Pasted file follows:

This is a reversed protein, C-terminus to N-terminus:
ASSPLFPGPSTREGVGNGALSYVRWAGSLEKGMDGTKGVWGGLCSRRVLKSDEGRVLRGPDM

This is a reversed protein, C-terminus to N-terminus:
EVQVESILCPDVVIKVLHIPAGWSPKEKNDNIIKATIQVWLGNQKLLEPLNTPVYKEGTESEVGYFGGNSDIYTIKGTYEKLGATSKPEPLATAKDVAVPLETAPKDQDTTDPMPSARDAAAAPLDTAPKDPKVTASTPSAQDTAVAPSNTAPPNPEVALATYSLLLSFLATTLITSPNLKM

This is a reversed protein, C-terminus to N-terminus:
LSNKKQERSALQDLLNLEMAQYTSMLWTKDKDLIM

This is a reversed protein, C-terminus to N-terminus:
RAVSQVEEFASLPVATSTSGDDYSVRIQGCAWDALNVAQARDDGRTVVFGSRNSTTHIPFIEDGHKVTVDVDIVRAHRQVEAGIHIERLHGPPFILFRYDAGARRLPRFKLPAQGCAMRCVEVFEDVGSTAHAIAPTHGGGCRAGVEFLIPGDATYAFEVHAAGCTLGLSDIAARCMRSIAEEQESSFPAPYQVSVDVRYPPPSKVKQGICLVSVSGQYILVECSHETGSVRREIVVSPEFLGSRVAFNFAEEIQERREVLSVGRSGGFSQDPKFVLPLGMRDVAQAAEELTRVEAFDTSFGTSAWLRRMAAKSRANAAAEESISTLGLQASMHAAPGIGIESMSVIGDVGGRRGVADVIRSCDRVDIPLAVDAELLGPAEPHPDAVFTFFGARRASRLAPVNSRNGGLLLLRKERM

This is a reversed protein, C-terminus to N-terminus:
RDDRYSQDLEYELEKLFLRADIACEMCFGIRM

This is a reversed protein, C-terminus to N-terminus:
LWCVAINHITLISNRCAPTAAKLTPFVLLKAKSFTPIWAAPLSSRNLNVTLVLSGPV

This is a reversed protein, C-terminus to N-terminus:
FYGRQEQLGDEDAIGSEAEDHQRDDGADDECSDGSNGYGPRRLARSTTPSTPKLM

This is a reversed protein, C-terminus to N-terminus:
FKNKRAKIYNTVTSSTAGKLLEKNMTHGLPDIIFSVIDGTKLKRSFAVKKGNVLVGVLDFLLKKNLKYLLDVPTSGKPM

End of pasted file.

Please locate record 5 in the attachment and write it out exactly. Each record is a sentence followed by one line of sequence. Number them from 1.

This is a reversed protein, C-terminus to N-terminus:
RDDRYSQDLEYELEKLFLRADIACEMCFGIRM